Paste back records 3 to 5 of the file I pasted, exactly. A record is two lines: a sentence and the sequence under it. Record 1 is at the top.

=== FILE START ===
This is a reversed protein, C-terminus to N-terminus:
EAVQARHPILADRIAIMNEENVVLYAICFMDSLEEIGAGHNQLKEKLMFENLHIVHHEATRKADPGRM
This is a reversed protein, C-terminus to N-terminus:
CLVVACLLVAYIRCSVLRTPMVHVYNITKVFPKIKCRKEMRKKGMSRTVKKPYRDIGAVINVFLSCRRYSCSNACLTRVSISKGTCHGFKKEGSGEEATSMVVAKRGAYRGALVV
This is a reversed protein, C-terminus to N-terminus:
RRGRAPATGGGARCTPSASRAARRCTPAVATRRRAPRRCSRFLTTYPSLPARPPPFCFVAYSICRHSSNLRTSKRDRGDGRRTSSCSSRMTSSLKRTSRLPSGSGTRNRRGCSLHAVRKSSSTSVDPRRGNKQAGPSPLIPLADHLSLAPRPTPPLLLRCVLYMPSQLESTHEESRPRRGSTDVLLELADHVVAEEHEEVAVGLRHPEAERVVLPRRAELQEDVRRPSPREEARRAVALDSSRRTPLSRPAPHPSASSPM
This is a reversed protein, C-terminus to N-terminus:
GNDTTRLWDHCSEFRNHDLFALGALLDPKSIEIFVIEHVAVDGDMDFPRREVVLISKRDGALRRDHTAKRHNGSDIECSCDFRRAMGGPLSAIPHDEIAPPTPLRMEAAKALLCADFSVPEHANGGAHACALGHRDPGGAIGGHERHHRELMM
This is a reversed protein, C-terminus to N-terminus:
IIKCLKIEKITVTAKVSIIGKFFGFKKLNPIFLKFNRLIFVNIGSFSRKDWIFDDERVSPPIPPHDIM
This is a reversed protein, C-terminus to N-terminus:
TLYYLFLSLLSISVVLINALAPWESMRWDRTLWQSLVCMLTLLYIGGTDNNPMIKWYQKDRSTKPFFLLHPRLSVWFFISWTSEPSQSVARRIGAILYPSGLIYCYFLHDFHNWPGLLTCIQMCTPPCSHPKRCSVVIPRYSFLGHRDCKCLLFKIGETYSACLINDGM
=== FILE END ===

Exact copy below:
This is a reversed protein, C-terminus to N-terminus:
RRGRAPATGGGARCTPSASRAARRCTPAVATRRRAPRRCSRFLTTYPSLPARPPPFCFVAYSICRHSSNLRTSKRDRGDGRRTSSCSSRMTSSLKRTSRLPSGSGTRNRRGCSLHAVRKSSSTSVDPRRGNKQAGPSPLIPLADHLSLAPRPTPPLLLRCVLYMPSQLESTHEESRPRRGSTDVLLELADHVVAEEHEEVAVGLRHPEAERVVLPRRAELQEDVRRPSPREEARRAVALDSSRRTPLSRPAPHPSASSPM
This is a reversed protein, C-terminus to N-terminus:
GNDTTRLWDHCSEFRNHDLFALGALLDPKSIEIFVIEHVAVDGDMDFPRREVVLISKRDGALRRDHTAKRHNGSDIECSCDFRRAMGGPLSAIPHDEIAPPTPLRMEAAKALLCADFSVPEHANGGAHACALGHRDPGGAIGGHERHHRELMM
This is a reversed protein, C-terminus to N-terminus:
IIKCLKIEKITVTAKVSIIGKFFGFKKLNPIFLKFNRLIFVNIGSFSRKDWIFDDERVSPPIPPHDIM